The federal court has denied attorney Barry J. Israel’s request to impose sanctions on his former client, Junior Larry Hillbroom, for allegedly refusing to comply with a court’s order by filing a redacted copy of the Republic of Palau court’s release order for Hillbroom.
U.S. District Court for the NMI Magistrate Judge Heather L. Kennedy in an order issued on Thursday said the redacted filing complied with her April 27, 2016, order to provide information regarding Hillbroom’s release condition and that she will not impose sanctions.
Kennedy said the redacted version of the release order section 3 provides that Hillbroom “shall not travel outside the Republic of Palau without approval of the court.”
Kennedy said the provisions of the release order redacted by Hillbroom address the amount of bail, contact with alleged victims and witnesses, and the submission to drug testing.
The magistrate judge pointed out that while she agreed with Israel that this information is not privileged, private, or sensitive, she finds that the redacted provisions do not relate to Hillbroom’s ability to travel outside of Palau.
According to court documents, during a status conference last April 27 in Hillbroom’s lawsuit against his former counsel Israel and David J. Lujan regarding Hillbroom’s ability to continue to pursue this lawsuit and be deposed following his arrest in Palau on drug charges, the federal court ordered Hillbroom’s counsel to provide information regarding his release conditions and trial date in Palau.
Hillbroom, through counsel, filed a status report last May 18 and a redacted version of his release order in Palau’s criminal case.
Israel’s counsel requested an unredacted copy of the release order, but Hillbroom refused to comply.
At the June 9, 2016 telephonic conference in federal court, the judge addressed concerns about the redacted release order and the status of discovery and depositions.
Israel argued that Hillbroom was ordered by the court to provide the release order and the redactions did not contain privileged or private matters.
Hillbroom, through counsel, argued that the redacted information was irrelevant to this case and that his release conditions had been provided as the court ordered.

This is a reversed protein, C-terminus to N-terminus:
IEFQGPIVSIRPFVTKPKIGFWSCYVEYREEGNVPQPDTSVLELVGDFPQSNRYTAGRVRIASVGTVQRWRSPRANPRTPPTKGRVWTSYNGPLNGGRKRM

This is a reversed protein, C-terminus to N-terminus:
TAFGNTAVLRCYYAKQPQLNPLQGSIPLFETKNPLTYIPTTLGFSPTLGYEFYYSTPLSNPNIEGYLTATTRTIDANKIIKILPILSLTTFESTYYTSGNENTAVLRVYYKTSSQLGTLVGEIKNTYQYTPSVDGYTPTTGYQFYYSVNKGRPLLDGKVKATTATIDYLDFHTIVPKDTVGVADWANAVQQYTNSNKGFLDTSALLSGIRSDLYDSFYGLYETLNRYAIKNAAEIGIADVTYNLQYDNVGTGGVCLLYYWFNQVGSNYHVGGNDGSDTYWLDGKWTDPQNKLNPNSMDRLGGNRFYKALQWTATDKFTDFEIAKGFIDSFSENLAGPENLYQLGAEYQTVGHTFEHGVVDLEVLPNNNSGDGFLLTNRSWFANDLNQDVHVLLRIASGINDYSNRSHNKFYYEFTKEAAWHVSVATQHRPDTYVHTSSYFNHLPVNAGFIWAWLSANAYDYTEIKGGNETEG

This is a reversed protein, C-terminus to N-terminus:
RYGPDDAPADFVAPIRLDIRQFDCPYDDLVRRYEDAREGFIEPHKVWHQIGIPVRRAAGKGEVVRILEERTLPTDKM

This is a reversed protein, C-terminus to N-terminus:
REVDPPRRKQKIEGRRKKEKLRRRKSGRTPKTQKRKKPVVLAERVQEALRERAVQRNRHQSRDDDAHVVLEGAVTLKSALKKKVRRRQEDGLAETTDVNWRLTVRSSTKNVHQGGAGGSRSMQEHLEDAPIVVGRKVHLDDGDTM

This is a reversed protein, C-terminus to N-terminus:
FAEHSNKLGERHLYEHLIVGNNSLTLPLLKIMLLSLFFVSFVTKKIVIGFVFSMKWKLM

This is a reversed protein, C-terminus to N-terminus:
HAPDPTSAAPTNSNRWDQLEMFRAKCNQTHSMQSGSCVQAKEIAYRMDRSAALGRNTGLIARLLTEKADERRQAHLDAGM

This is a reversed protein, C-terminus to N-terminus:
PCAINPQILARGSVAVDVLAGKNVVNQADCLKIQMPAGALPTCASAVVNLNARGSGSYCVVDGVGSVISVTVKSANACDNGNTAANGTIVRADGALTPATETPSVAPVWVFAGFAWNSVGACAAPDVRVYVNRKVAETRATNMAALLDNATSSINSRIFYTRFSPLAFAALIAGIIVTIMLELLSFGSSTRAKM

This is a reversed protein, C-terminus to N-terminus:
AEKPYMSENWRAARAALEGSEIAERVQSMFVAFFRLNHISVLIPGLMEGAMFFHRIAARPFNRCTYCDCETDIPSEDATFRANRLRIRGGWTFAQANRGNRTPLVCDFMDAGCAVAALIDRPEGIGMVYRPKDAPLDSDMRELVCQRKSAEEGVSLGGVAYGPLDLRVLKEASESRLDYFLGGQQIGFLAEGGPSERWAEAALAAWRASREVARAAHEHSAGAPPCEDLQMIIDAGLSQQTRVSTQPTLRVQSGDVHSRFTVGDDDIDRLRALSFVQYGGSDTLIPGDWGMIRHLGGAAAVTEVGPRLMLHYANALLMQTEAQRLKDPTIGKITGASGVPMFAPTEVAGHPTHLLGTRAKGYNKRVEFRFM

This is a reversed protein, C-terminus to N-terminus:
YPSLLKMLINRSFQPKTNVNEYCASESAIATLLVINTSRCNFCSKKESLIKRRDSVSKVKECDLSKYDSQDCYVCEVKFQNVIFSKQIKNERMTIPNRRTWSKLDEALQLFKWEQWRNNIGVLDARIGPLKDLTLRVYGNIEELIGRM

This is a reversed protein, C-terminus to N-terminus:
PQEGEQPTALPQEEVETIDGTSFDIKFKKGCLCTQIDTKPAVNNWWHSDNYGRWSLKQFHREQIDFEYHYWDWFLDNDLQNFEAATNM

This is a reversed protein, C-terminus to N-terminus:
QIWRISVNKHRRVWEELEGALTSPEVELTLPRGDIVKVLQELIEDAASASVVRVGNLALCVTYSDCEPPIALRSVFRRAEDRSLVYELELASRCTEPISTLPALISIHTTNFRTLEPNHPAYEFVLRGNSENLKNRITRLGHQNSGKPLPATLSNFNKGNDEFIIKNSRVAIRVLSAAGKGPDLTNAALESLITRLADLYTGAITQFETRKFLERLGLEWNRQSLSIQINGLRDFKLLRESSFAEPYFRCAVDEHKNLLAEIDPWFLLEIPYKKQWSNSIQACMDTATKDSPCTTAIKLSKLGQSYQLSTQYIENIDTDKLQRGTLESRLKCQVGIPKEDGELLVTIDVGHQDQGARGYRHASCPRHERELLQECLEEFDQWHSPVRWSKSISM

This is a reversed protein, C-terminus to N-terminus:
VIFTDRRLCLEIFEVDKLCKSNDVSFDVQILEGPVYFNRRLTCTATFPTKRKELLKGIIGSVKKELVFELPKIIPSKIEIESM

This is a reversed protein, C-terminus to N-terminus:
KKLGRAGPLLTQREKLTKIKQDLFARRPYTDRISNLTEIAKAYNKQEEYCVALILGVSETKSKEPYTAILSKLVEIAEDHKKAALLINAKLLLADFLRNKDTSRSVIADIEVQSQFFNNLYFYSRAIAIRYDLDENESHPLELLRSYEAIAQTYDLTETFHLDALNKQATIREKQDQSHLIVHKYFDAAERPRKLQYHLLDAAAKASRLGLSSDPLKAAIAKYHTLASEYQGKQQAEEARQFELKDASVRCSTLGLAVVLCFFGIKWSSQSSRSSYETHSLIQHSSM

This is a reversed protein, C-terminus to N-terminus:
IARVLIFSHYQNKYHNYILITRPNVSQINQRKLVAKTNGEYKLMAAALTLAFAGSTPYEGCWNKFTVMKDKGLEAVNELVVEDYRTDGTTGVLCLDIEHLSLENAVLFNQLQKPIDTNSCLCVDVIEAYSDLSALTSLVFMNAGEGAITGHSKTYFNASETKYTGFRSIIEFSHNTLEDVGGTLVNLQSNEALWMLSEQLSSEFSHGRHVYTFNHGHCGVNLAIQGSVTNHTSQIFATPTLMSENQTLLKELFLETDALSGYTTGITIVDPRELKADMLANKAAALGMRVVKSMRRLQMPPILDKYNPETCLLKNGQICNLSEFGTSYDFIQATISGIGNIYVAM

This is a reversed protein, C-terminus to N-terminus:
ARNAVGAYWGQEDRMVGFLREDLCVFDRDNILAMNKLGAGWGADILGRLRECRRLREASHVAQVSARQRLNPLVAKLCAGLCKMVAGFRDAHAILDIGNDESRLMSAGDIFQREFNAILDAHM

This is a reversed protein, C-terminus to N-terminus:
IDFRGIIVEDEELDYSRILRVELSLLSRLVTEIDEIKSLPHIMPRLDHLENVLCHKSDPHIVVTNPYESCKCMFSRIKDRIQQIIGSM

During that conference, Hillbroom acknowledged that the release order was a public document. Kennedy then ordered Hillbroom to file an unredacted copy of the release order. Israel then moved for sanctions.
The purpose of Kennedy’s April 27 order was to determine Hillbroom’s ability to participate in discovery and pursue his lawsuit to meet the scheduled trial date of Feb. 22, 2017.
The primary issue was whether Hillbroom was allowed to travel outside of Palau.
At the April proceeding, Kennedy ordered Hillbroom’s counsel to submit a report that will provide information regarding Hillbroom’s release conditions and trial date in the Palau case by May 18, 2016.
The Supreme Court of the Republic of Palau Trial Division has allowed the temporary release of Junior Larry Hillbroom upon posting a cash bail of $275,000 and required him to provide a copy of any notice of deposition, hearing or other court-required appearance for his lawsuits in the CNMI and other jurisdictions.
Last April 20, Palau Trial Division Associate Justice Lourdes Materne granted Hillbroom’s temporary release upon posting $275,000 cash bail subject to conditions, including a sign of waiver of extradition and no travel outside Palau without court’s approval.
Last June 7, Associate Justice Materne also granted Hillbroom’s motion for modification of his conditions of release.
Materne required Hillbroom to submit to the court with his applications a copy of any notice of deposition, hearing or other court-required appearance for his lawsuits in the NMI, Hawaii, and California.
Hillbroom, one of the four DNA-proven children of the late business tycoon and DHL co-founder Larry Lee Hillblom, was recaptured in Palau hours after he allegedly escaped from police’s custody last Feb. 19, just a few days after he was arrested over the seizure of $160,000 worth of 160 grams of methamphetamine or “ice.”
Hillbroom, 31, was recaptured after he allegedly dove into the water and tried to swim when police tracked a vehicle at a dock in a town called Meyuns Hamlet in Palau before, according to news reports.
Hillbroom pleaded not guilty.
Hillbroom was first served with an arrest warrant for trafficking controlled substance charge when he arrived in Palau from Manila last Feb. 17, according to a press release by Palau’s Ministry of Justice.
Combined efforts of the Bureau of Public Safety, the Division of Customs, and the Belau Drug Enforcement Task Force led to Hillbroom’s arrest at the Palau International Airport.
The arrest of Hillbroom came after two women who arrived from Manila last Feb. 12 were allegedly found concealing 160 grams of “ice.”
Further investigation indicated that Hillbroom was the alleged supplier of the seized “ice.”
Hillbroom’s mother, Kaela-ni Kinney, is a Palauan. Hillbroom is based in the U.S. mainland.
Hillbroom’s name is spelled differently from DHL co-founder Larry Hillblom.
Hillbroom has filed a legal malpractice lawsuit against his former lawyers Lujan and Israel in federal court.
Lujan was the lead counsel in Hillbroom’s successful legal battle in CNMI Superior Court to claim part of Hillblom’s multi-million estate.
Hillbroom is suing Lujan and Israel for allegedly conspiring with former trustee to inflate the attorney’s contingency fee when Hillblom’s fortune was still undergoing probate proceedings in Superior Court.
Hillblom, founder of DHL Express, died in a plane crash off Anatahan waters in 1995. His body was never recovered.
Approximately $100 million in assets were distributed to Hillbroom in the settlement of the probate case for Hillblom estate.